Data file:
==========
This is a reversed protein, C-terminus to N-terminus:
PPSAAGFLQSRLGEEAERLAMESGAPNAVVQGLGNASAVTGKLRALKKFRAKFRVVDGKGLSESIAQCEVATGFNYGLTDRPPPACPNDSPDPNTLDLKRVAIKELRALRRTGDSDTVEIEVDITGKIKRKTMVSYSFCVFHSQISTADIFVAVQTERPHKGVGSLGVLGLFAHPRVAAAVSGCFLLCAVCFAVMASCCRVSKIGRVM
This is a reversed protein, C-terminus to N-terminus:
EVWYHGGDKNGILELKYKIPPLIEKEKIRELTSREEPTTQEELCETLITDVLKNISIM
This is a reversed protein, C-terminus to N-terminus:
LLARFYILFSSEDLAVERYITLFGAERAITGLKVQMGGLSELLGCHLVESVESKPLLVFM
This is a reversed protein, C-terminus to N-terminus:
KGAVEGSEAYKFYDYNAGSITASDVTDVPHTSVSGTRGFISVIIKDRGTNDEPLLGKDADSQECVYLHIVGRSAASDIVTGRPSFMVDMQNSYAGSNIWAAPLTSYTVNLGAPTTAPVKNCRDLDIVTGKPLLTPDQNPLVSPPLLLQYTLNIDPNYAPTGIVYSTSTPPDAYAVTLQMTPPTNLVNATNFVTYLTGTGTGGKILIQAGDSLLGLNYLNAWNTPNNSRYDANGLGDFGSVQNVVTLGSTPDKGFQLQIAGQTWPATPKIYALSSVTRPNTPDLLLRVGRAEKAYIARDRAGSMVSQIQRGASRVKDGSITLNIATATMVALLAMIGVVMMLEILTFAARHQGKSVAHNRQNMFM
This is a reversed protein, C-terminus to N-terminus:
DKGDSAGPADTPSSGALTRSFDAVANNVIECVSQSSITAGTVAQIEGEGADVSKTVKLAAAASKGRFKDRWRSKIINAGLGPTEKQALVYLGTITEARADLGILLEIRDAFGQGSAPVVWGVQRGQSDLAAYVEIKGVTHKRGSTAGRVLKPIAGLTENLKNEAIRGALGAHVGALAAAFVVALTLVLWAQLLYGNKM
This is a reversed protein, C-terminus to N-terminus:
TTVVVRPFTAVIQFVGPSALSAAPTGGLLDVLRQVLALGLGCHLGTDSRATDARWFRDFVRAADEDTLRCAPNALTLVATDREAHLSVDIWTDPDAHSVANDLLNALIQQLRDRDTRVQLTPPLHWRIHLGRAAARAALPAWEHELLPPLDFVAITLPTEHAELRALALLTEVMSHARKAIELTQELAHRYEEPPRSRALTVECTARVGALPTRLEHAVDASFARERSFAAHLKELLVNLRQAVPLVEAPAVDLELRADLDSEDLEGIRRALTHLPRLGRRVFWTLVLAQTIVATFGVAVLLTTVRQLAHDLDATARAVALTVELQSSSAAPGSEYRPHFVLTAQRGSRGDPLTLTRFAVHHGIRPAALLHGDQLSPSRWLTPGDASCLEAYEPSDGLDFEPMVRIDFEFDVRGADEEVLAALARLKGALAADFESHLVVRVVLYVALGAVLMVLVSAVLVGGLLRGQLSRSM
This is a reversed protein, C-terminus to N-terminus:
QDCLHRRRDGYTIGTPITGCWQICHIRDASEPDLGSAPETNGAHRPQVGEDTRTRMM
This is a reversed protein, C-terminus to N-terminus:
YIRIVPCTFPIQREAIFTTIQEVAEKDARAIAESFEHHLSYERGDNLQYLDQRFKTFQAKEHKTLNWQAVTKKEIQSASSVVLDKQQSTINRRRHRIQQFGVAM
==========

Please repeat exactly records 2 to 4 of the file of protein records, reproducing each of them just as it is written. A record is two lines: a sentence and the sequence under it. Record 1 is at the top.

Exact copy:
This is a reversed protein, C-terminus to N-terminus:
EVWYHGGDKNGILELKYKIPPLIEKEKIRELTSREEPTTQEELCETLITDVLKNISIM
This is a reversed protein, C-terminus to N-terminus:
LLARFYILFSSEDLAVERYITLFGAERAITGLKVQMGGLSELLGCHLVESVESKPLLVFM
This is a reversed protein, C-terminus to N-terminus:
KGAVEGSEAYKFYDYNAGSITASDVTDVPHTSVSGTRGFISVIIKDRGTNDEPLLGKDADSQECVYLHIVGRSAASDIVTGRPSFMVDMQNSYAGSNIWAAPLTSYTVNLGAPTTAPVKNCRDLDIVTGKPLLTPDQNPLVSPPLLLQYTLNIDPNYAPTGIVYSTSTPPDAYAVTLQMTPPTNLVNATNFVTYLTGTGTGGKILIQAGDSLLGLNYLNAWNTPNNSRYDANGLGDFGSVQNVVTLGSTPDKGFQLQIAGQTWPATPKIYALSSVTRPNTPDLLLRVGRAEKAYIARDRAGSMVSQIQRGASRVKDGSITLNIATATMVALLAMIGVVMMLEILTFAARHQGKSVAHNRQNMFM